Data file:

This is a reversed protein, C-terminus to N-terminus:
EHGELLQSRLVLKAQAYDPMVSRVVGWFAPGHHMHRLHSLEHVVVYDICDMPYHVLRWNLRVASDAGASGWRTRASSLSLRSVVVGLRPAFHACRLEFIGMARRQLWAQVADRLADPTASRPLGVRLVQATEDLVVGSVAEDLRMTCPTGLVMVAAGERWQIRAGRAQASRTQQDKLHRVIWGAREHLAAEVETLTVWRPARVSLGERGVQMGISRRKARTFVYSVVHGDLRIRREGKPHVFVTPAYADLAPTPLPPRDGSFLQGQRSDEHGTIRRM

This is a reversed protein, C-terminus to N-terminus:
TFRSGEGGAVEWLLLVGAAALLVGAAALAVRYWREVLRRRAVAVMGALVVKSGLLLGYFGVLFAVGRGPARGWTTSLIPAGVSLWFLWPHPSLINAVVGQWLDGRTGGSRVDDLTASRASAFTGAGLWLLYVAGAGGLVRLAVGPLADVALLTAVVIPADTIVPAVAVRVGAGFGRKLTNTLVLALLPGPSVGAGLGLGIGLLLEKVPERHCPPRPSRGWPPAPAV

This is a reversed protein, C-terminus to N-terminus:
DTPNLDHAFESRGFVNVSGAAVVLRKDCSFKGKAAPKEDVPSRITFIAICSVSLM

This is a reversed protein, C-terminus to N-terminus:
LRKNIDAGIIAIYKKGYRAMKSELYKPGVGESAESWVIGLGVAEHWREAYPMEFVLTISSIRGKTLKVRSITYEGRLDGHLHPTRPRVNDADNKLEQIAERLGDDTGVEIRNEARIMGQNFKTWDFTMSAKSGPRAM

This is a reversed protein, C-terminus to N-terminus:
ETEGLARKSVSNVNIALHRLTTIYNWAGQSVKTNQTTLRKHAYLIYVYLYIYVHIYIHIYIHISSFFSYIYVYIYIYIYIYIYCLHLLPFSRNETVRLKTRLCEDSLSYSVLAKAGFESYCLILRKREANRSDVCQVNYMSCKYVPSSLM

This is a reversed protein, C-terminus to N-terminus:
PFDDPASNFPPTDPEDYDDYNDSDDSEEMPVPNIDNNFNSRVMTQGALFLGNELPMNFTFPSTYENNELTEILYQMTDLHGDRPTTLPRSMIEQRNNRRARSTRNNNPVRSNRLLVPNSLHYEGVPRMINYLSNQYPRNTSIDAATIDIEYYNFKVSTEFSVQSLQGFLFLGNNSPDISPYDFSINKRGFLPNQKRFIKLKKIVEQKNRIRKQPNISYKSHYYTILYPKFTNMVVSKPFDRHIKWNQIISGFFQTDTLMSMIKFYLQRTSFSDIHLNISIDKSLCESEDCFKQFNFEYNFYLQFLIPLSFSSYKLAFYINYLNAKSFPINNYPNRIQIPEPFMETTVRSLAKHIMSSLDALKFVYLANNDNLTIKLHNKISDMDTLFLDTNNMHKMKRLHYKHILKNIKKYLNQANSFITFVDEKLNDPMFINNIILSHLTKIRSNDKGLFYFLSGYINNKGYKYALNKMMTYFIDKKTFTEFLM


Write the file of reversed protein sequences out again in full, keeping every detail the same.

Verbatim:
This is a reversed protein, C-terminus to N-terminus:
EHGELLQSRLVLKAQAYDPMVSRVVGWFAPGHHMHRLHSLEHVVVYDICDMPYHVLRWNLRVASDAGASGWRTRASSLSLRSVVVGLRPAFHACRLEFIGMARRQLWAQVADRLADPTASRPLGVRLVQATEDLVVGSVAEDLRMTCPTGLVMVAAGERWQIRAGRAQASRTQQDKLHRVIWGAREHLAAEVETLTVWRPARVSLGERGVQMGISRRKARTFVYSVVHGDLRIRREGKPHVFVTPAYADLAPTPLPPRDGSFLQGQRSDEHGTIRRM

This is a reversed protein, C-terminus to N-terminus:
TFRSGEGGAVEWLLLVGAAALLVGAAALAVRYWREVLRRRAVAVMGALVVKSGLLLGYFGVLFAVGRGPARGWTTSLIPAGVSLWFLWPHPSLINAVVGQWLDGRTGGSRVDDLTASRASAFTGAGLWLLYVAGAGGLVRLAVGPLADVALLTAVVIPADTIVPAVAVRVGAGFGRKLTNTLVLALLPGPSVGAGLGLGIGLLLEKVPERHCPPRPSRGWPPAPAV

This is a reversed protein, C-terminus to N-terminus:
DTPNLDHAFESRGFVNVSGAAVVLRKDCSFKGKAAPKEDVPSRITFIAICSVSLM

This is a reversed protein, C-terminus to N-terminus:
LRKNIDAGIIAIYKKGYRAMKSELYKPGVGESAESWVIGLGVAEHWREAYPMEFVLTISSIRGKTLKVRSITYEGRLDGHLHPTRPRVNDADNKLEQIAERLGDDTGVEIRNEARIMGQNFKTWDFTMSAKSGPRAM

This is a reversed protein, C-terminus to N-terminus:
ETEGLARKSVSNVNIALHRLTTIYNWAGQSVKTNQTTLRKHAYLIYVYLYIYVHIYIHIYIHISSFFSYIYVYIYIYIYIYIYCLHLLPFSRNETVRLKTRLCEDSLSYSVLAKAGFESYCLILRKREANRSDVCQVNYMSCKYVPSSLM

This is a reversed protein, C-terminus to N-terminus:
PFDDPASNFPPTDPEDYDDYNDSDDSEEMPVPNIDNNFNSRVMTQGALFLGNELPMNFTFPSTYENNELTEILYQMTDLHGDRPTTLPRSMIEQRNNRRARSTRNNNPVRSNRLLVPNSLHYEGVPRMINYLSNQYPRNTSIDAATIDIEYYNFKVSTEFSVQSLQGFLFLGNNSPDISPYDFSINKRGFLPNQKRFIKLKKIVEQKNRIRKQPNISYKSHYYTILYPKFTNMVVSKPFDRHIKWNQIISGFFQTDTLMSMIKFYLQRTSFSDIHLNISIDKSLCESEDCFKQFNFEYNFYLQFLIPLSFSSYKLAFYINYLNAKSFPINNYPNRIQIPEPFMETTVRSLAKHIMSSLDALKFVYLANNDNLTIKLHNKISDMDTLFLDTNNMHKMKRLHYKHILKNIKKYLNQANSFITFVDEKLNDPMFINNIILSHLTKIRSNDKGLFYFLSGYINNKGYKYALNKMMTYFIDKKTFTEFLM